Managing International Employees during the COVID-19 pandemic

Active Ownership versus Activism – What’s the role of shareholders?
04 May, 2020
Karla Costa
Global Mobility


Whilst we are learning each day how to adapt and cope with this unprecedented pandemic and its impact on our lives, employment and health, some organisations are grappling with an extra challenge – how best to support their international workforce through this period of uncertainty and anxiety. Anyone working abroad right now will be experiencing levels of additional stress related to being apart from their families and closest friends. 

 

Many organisations will have already made decisions to relocate their expatriates, business travellers, short-term assignees or international hires. Others, may not have that choice and so are doing everything they can to ensure their safety and wellbeing while they remain in their host country. As the situation evolves, it’s imperative to keep a strong focus on these employees to ensure their packages, and employment, remain compliant.

 

Watch our webinar to hear Mercer's talent mobility experts unpack some key learnings throughout this period, and below you’ll find some of the topics we are actively discussing with our clients:

 

 

1)     Talent Mobility – Looking Ahead

 

We recently published an article on some of the challenges and opportunities mobility teams are currently facing. In it we noted that HR will face fundamental questions about the future of talent mobility as organisations finally overcome the crisis. Will the number of international assignees decrease? Will some governments be tempted to restrict movements and further complicate compliance issues? How to manage mobility costs in the context of a potential recession?

 

These considerations are important and will have an impact on HR activities. But the crisis also offers an opportunity to reflect deeper on the talent mobility model itself and question how we manage and perceive talent mobility, its overall effectiveness, and its contribution to the resilience and success of the business over the long term.

 

 

2)     Evacuation in Case of Emergencies

 

The current COVID-19 crisis reminds us that sending employees on international assignments can be a huge responsibility and a difficult task to manage. During such a crisis, assignees might need to be evacuated at short notice. Others may try to stay in their assignment locations where information and practical support are available.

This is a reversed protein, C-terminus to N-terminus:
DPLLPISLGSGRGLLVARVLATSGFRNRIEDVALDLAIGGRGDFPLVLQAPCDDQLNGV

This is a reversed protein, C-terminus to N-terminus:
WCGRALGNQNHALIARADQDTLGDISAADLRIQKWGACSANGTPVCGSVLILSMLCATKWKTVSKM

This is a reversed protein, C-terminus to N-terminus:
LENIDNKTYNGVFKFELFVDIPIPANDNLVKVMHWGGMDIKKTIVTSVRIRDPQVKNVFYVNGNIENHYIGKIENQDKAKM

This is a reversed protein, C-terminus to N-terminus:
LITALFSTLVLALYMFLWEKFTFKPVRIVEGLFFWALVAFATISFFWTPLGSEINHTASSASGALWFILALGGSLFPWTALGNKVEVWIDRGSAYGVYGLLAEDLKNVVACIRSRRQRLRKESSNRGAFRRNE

HR teams are on the front line when dealing with some of these dramatic events and have to address a host of questions related to duty of care, relocation, reward, risk management, and compliance. It can certainly feel overwhelming as we learn how to navigate this period – ie. who to evacuate in the case of an emergency? How to deal with the logistical challenges of having to repatriate a large number of assignees? Should you revise the assignment packages?

 

To support you, we have collated a summary of the key mobility issues when dealing with emergencies.

 

 

3)     Allowances and Hardship Payments

 

Depending on your decision to repatriate your expats or not, their compensation packages may suffer temporary changes. For example, if you decided to repatriate an Australian expat and their family to Sydney, they may not necessarily have accommodation to go back to and temporary accommodation support might be required. On the other hand, depending on the compensation approach adopted by your organisation, payment of allowances such as Cost of Living could be frozen whilst back at the home location.

 

You may also have decided that for other assignees, it is safe for them to stay at the host location, however, due to the crisis, temporary additional allowances such as Hardship may be required.

 

The pandemic is also a shared quality of living crisis – in order to slow down or stop the transmission of the coronavirus, countries around the globe have implemented many measures that limit travel, public gathering, availability of certain goods and services, personal mobility, and many other aspects of routine life. Many companies are having to review their policies to accommodate all of these different scenarios. At Mercer, we recommend temporary adjustments in quality-of-living premiums in locations heavily affected by the viral outbreak. As the situation evolves, so will our guidance for clients.

 

You can find further recommendations here.

 

 

4)     A Dynamic Compensation Situation - Exchange Rates Impact 

 

Concerns about the economic impact of the virus have also led to significant exchange rate volatility in recent weeks, as well as uncertainty about inflation and availability of goods and services - with cost-of-living allowance (COLA) figures affected as a result. 

 

Thanks to our international network of correspondents, we are monitoring changes in cost-of-living globally and are committed to delivering accurate information throughout the crisis. The next edition of our cost-of-living surveys will be released on schedule in early May.